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[HONG KONG] Asian markets mostly sank again on Tuesday, extending a recent sell-off following US declines, while fresh opinion polls fanned fears that Britain will vote to leave the European Union next week.
With policy meetings of the US and Japanese central banks this week, investors are staying cautious, analysts said, while Chinese traders are waiting to see if index compiler MSCI decides to include Shanghai in its global benchmarks list.
The Federal Reserve will conclude a two-day meeting on Wednesday and while it is not expected to hike interest rates for several months, investors hope it will give some guidance on monetary policy. Opinion is divided on whether the Bank of Japan will add to its stimulus when it finishes its own gathering Thursday.
With just over a week to go until Britain's referendum, a series of polls have put the pro-leave camp in front, raising the possibility that its four-decade ties to the bloc could be cut.
The prospect of one of the biggest economies in the EU breaking away has led to warnings of a new wave of world market turmoil as they struggle to recover from the panic that wiped trillions off valuations at the start of the year.
"To survive and thrive as a trader we simply have to adjust to volatility," Chris Weston, chief market strategist at IG in Melbourne, said in an e-mail to clients.
"The key consideration here is what happens if we do actually see a 'leave' vote and a sudden shock to markets. What have central banks got in the kitty this time around? The answer, of course, is significantly less than in prior cycles," he said, according to Bloomberg News.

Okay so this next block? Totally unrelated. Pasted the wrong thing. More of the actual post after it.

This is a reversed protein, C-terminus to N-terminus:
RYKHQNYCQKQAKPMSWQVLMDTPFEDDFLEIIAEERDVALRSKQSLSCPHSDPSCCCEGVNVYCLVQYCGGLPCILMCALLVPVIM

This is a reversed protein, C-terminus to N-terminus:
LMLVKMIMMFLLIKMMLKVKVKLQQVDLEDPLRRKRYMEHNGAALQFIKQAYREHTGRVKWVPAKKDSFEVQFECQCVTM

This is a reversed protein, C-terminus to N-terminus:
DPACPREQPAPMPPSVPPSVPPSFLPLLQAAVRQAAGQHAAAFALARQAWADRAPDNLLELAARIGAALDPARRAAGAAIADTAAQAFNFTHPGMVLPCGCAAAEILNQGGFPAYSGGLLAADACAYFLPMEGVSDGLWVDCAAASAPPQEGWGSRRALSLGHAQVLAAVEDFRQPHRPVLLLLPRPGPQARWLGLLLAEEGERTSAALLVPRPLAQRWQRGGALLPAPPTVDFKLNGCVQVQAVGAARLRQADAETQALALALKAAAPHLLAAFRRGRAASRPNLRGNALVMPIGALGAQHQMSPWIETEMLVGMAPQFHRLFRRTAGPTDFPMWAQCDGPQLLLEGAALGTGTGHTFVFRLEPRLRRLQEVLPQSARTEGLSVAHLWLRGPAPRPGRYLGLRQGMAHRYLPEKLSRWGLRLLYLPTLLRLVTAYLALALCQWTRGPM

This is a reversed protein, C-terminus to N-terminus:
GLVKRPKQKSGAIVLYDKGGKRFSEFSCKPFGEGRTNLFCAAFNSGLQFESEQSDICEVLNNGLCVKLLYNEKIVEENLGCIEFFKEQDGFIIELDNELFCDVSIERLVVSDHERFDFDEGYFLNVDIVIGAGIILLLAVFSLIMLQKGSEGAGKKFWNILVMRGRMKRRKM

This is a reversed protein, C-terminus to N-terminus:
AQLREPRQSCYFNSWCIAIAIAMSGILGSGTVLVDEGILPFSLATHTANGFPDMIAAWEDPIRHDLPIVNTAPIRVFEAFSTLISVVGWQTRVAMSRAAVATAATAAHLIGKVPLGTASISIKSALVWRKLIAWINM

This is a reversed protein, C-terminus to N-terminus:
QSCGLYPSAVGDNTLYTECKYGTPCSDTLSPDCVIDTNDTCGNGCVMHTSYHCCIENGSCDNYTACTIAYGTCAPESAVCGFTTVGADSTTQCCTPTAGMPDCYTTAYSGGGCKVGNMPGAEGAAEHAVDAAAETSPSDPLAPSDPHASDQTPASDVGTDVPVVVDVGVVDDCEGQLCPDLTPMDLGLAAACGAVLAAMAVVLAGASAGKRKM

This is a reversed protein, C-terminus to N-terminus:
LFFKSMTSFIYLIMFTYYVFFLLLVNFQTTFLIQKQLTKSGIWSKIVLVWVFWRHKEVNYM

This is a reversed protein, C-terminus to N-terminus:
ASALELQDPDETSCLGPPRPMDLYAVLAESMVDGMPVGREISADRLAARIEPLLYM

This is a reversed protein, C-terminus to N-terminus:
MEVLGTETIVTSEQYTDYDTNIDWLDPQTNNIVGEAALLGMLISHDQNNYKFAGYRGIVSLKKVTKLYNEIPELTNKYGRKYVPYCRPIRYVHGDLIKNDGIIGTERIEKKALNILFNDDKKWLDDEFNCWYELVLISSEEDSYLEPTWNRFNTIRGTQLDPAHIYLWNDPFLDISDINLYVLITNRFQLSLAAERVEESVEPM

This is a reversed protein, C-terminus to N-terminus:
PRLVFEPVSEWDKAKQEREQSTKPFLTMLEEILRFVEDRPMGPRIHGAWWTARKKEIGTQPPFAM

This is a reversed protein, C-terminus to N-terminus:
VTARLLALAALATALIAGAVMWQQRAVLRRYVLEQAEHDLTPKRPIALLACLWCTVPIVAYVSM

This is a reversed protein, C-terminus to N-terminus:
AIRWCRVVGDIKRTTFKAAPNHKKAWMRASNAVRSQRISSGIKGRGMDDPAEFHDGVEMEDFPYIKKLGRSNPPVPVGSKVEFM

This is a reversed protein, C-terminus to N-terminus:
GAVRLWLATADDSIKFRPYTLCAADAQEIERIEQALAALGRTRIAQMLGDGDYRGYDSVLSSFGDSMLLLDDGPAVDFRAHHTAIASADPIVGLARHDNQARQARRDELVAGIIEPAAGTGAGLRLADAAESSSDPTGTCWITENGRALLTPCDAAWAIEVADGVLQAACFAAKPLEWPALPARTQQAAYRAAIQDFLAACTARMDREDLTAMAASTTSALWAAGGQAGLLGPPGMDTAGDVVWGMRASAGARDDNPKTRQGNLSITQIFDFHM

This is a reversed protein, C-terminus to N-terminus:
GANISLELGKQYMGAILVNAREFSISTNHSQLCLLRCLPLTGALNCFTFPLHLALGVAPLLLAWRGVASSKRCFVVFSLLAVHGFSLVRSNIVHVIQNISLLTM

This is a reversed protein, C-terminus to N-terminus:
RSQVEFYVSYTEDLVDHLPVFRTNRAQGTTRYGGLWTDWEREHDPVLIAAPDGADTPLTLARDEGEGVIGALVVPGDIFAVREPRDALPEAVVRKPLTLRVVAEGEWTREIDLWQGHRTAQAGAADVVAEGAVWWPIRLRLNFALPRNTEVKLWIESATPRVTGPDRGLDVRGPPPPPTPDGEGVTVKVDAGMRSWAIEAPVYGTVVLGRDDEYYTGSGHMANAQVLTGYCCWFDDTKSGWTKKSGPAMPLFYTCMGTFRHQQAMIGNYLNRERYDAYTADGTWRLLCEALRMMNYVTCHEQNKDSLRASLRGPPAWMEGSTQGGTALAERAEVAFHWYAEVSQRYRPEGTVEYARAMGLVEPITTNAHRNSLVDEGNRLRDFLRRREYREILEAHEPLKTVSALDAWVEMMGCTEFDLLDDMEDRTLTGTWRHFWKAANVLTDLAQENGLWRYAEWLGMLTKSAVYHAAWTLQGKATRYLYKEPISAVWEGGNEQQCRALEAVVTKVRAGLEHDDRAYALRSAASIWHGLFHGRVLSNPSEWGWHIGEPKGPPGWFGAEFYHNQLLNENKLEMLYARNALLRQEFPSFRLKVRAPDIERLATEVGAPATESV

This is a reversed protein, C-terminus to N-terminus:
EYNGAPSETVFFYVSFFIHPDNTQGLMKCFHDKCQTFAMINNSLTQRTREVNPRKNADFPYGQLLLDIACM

In Asia Tuesday the British pound was wallowing around two-month lows of US$1.4213.
Tokyo stocks ended the morning session down 1.3 per cent - following a 3.5 per cent loss on Monday - with exporters hit by a surging yen.
The Japanese currency has rallied over the past week as traders look for safer investments to hedge against uncertainty.
In the morning the dollar bought 106.06 yen, down from 106.19 yen in New York, while the euro was at 119.80 yen, having fallen to a more than three-year low of 119 yen Monday.
Among other markets Sydney was down 1.8 per cent and Seoul 0.4 per cent while Manila lost more than one per cent.
However, some bargain-buying after the recent selling helped lift some markets, with Singapore, Taipei and Jakarta edging up.
Hong Kong and Shanghai each eased 0.1 per cent as investors wait to see if MSCI agrees to include the latter in its exclusive list, which would make it more appealing to big-name investors.
MSCI has in the past delayed approving Shanghai's inclusion owing to worries about market accessibility, among other reasons.